Faraday funding support
Highlands firm Denchi secures share of battery grant
Businesses ranging from small designers to major car manufacturers are among the winners of the government’s Faraday Battery Challenge announced by Business Secretary Greg Clark.
Denchi Power, a Thurso-based supplier and manufacturer of Lithium-ion battery pack solutions and chargers for the military and armed forces, received £965,145, with technicians from Dundee and Stirling also receiving support.
The challenge forms part of the government’s drive to maintain the UK as a world-leader in the latest technologies and emerging markets, through its modern Industrial Strategy.
The Faraday Battery Challenge brings together world-leading academia and businesses to accelerate the research needed to develop the latest electric car battery technologies – considered a crucial part of the UK’s move towards a net zero emissions economy. It is also a key contributor to all new cars and vans being effectively zero emission by 2040.
Welcoming the funding news, the Scottish Secretary David Mundell, pictured, said: “Scotland has a well-deserved reputation for world class design, technology, engineering and energy innovation and the UK Government is continuing to invest in pioneering developments through our modern Industrial Strategy.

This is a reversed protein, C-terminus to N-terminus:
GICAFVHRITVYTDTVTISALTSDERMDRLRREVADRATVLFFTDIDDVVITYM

“I am pleased to see Scottish companies and consortia receive more than £1.2 million of funding in this latest round of the Faraday Battery Challenge with Dundee and Stirling leading the way. I encourage Scottish innovators to continue to push the boundaries in developing high-performing yet recyclable batteries for our future.”
Mr Clark said: “We are committed to ensuring our world-leading automotive sector can flourish. These exciting new projects will build on the UK’s reputation for excellence, our rich heritage in the auto industry and pave the way for advances towards a cleaner economy.
“We will continue to invest in future car manufacturing, batteries and electrification infrastructure through our modern Industrial Strategy and today’s winners will be crucial in ensuring that the UK leads the world in the global transition to a low carbon economy – one of the greatest industrial opportunities of our time.”
Today’s investment forms part of the total £274 million that will be awarded to consortia across the UK through the Faraday Battery Challenge, part of the government’s Industrial Strategy Challenge Fund (ISCF).
Faraday Battery Challenge Director Tony Harper said: “Across the three rounds of funding competitions we have now awarded a total of £82.6m to 63 projects.
“This is a massive investment in business-led battery R&D in the UK, supporting innovative technologies and helping to build a UK supply chain that can compete on the global stage”.
UK Research and Innovation Chief Executive, Professor Sir Mark Walport, said: “The projects announced today emphasise how this collective expertise is being brought to bear on the biggest challenges facing the development of next-generation electric car batteries.”